Dwaine Rieves

Pine Row Issue No. 5 Summer 2022 - Featured Poet


My father never mentioned Nixon, nor

the draft, a cringe-worthy

word for called-up or a chill—news

or bodies. Never mentioned a government

letter saying low is high, my draft number like lust

for a red Camaro, base price bare bottom in a 1970

remake of the model. When I said they

might keep it to remember, he said nothing

of black vinyl upholstery, bucket seats or an egg

crate grill, chrome lips sweeping lower

than Nixon. Never thought he’d work

out a draft on his account, a bank

statement in the mail, one column red monthly.

A stick shift no less, a chrome C

on the hood, a C as in Cambodia or

college, a fine ride though he never said

the draft had anything to do with those

six cylinders in a need I never guessed

we shared. I doubt my father ever really

feared Nixon, or years he knew

we could never outrun in a hot Camaro, a chill in every

red number where my rifle should go.

Interview with Dwaine Rieves

by Pine Row Editorial Board

How did you get started as a poet?

I started writing poetry during the off-hours back when I was practicing critical care medicine many years ago. The great intensity of the work could prompt deep valleys of initial numbness and then the breeze of trying to understand what and why makes people, myself included, happen.

Favorite quote?

"On the highest throne in the world, we still sit only on our bottom" --Montaigne

What is your greatest challenge as a writer?

Perhaps greatest challenge for my writing is the twin challenges of time and a pervasive trend toward excessive self-editing.

What would you say is your most interesting writing habit?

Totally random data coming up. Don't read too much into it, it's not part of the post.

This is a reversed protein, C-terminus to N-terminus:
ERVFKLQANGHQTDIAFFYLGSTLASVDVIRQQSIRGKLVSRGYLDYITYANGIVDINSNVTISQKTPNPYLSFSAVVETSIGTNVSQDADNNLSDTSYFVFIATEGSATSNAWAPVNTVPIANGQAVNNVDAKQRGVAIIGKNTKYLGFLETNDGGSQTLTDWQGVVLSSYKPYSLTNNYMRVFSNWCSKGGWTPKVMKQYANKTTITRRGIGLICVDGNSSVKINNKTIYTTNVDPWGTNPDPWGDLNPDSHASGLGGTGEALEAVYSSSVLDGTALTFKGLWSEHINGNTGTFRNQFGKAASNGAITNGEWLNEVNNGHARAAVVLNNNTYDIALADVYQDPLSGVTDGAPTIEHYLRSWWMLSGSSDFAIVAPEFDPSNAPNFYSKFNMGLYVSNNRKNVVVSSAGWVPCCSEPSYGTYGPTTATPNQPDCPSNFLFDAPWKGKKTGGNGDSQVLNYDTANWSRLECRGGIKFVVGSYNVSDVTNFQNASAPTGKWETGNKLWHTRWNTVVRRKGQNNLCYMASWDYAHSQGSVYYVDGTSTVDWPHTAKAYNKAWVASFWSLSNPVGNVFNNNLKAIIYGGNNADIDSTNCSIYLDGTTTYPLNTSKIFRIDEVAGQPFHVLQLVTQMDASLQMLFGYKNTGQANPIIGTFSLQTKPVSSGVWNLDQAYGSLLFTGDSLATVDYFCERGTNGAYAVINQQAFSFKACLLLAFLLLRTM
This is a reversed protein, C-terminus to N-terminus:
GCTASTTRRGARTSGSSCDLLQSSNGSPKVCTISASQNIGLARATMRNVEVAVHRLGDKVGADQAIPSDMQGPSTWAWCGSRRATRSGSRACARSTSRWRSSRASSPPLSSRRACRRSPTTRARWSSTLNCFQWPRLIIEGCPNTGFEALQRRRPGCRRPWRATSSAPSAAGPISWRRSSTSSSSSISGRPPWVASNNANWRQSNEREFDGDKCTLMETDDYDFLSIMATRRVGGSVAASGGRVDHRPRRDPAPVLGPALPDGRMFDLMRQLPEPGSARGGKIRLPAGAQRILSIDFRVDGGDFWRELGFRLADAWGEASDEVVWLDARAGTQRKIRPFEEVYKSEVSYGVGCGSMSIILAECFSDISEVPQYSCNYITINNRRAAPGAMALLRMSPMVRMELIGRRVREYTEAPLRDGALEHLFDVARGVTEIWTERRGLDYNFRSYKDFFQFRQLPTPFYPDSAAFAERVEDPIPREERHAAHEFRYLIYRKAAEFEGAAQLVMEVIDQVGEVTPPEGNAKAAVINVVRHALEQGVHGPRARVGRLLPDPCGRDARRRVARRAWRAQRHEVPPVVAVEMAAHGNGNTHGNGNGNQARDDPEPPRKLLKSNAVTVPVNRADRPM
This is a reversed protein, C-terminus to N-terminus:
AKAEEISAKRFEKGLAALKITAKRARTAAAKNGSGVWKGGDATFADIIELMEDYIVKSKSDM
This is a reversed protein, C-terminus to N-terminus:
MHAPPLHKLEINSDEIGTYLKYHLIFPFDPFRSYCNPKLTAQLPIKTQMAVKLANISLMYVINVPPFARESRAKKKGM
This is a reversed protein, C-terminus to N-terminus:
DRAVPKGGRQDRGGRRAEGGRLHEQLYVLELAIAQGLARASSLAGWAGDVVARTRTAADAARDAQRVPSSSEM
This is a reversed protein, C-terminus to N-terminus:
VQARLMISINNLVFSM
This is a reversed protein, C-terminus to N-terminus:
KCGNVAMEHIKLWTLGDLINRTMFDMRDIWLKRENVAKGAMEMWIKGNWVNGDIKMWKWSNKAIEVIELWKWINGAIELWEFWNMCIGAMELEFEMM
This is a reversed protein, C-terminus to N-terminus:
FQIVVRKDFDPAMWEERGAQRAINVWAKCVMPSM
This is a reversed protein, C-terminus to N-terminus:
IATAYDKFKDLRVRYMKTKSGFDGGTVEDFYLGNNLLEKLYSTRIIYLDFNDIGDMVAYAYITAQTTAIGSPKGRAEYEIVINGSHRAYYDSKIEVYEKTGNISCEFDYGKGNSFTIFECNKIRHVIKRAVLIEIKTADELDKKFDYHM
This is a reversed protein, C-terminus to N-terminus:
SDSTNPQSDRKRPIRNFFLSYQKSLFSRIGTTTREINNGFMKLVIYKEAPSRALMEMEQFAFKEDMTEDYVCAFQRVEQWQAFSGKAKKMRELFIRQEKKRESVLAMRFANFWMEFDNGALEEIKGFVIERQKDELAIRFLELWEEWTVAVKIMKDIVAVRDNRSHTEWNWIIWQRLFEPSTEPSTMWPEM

I have this curious tendency to compose poems during my sleep. Rarely do I remember the details in the morning, but the wake from the process lingers until I brush my teeth and full daylight takes over.

What book is currently on your bedside table?

On bedside is Horizons: The Global Origins of Modern Science by James Poskett. The author reframes the history of science in a context beyond Western Europe.

Advice to someone just starting to write poetry?

Poetry only matters to the extent you find it helpful, which is also true of writing poetry.

What inspires you to write?

The alternating rush and repose in this world.

Anything else you'd like us to know?

Please visit my website at www.dwainerieves.com

Dwaine Rieves practices public health medicine in Washington, DC. A Mississippi native, he graduated from the University of Mississippi School of Medicine in 1979 and subsequently completed training in Internal Medicine at Vanderbilt University. His poems have appeared in numerous journals, and in 2002, he was awarded a fellowship from the DC Commission on the Arts. He has worked over 30 years in public health, including nearly twenty years as a medical officer in the US Food and Drug Administration (FDA). In addition to his advisory work in the imaging sciences, he creates a variety of non-fiction, poetry and fiction works that explore the dimensions of human imaging.